March 8th, I noticed on my kitchen calendar, is International Women's Day. March is also Women's History Month. A good time for some awareness-raising. Nicholas Kristof has done admirable work on that front in his New York Times column. If he hasn't already received one, he deserves a humanitarian award.
Last Friday, I met with three dear old Oak Parkers (aka DOOPers) — Bob Trezevant, John Thorpe and Frank Lipo — to talk about a particular era in local history (late '60s to the mid-'70s), which we hope to highlight in some future edition of Wednesday Journal, coinciding with the 40th anniversary of the Frank Lloyd Wright virtual theme park we have — thanks to the efforts of a good many good people — created, developed, nurtured and sustained over the past four decades.
In 1994, Oak Park resident Isabel Wilkerson, then the New York Times' Chicago Bureau chief, won the Pulitzer Prize for Feature Writing for her articles about Mississippi River flooding (our profile appeared in the April 20, 1994 issue of Wednesday Journal). The following year, she took on a much more ambitious project — a book-length treatment of "America's Great Migration," the exodus of some six million African Americans from the South to the North and West over a period of six decades.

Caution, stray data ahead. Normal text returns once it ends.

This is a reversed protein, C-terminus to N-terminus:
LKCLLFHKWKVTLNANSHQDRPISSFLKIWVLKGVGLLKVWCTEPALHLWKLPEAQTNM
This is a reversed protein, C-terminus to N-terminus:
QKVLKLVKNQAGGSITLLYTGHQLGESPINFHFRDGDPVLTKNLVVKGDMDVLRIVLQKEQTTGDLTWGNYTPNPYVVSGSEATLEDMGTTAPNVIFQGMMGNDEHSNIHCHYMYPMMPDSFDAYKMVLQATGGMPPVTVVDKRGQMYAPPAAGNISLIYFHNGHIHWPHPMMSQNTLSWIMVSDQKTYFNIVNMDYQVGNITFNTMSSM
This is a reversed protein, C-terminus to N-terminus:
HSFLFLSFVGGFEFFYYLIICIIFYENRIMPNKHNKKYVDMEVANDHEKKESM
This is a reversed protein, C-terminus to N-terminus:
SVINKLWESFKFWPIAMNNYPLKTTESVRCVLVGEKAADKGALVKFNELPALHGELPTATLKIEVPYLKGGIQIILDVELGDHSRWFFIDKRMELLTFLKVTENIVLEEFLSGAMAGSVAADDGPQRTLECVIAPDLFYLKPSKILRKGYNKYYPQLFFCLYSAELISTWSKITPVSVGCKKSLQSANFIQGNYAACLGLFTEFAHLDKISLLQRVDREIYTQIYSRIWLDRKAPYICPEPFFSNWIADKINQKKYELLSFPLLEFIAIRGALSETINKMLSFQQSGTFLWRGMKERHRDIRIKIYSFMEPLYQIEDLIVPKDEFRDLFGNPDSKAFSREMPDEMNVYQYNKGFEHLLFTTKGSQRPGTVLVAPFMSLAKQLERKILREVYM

This winter has reached epic proportions. How are you handling it? Grousing has limited value. Are you able to appreciate the beauty along with the inconvenience? Or has it gotten to you — the same thing, day after day after day. Are you sure it will never end?
The best book I read in 2013 was Passionate Marriage by a therapist named David Schnarch, who says that what passes for love is often little more than seeking external validation. We "love" the other person as long as he or she validates us, but since that level of regard usually wanes over the years, it's not a surprise that couples frequently grow more distant.
I've been enjoying the 40th anniversary edition of The Sun, a monthly magazine out of Chapel Hill, N.C., started in 1974 by a Brooklyn transplant named Sy Safransky, who is still at the helm four decades later.
The Culture War is gearing up for its next mud-wrestling match, otherwise known as the Congressional mid-terms in November. This election is pivotal because it will determine whether the do-nothings or the do-somethings have the upper hand for the foreseeable future — which will have very real consequences for the rest of us.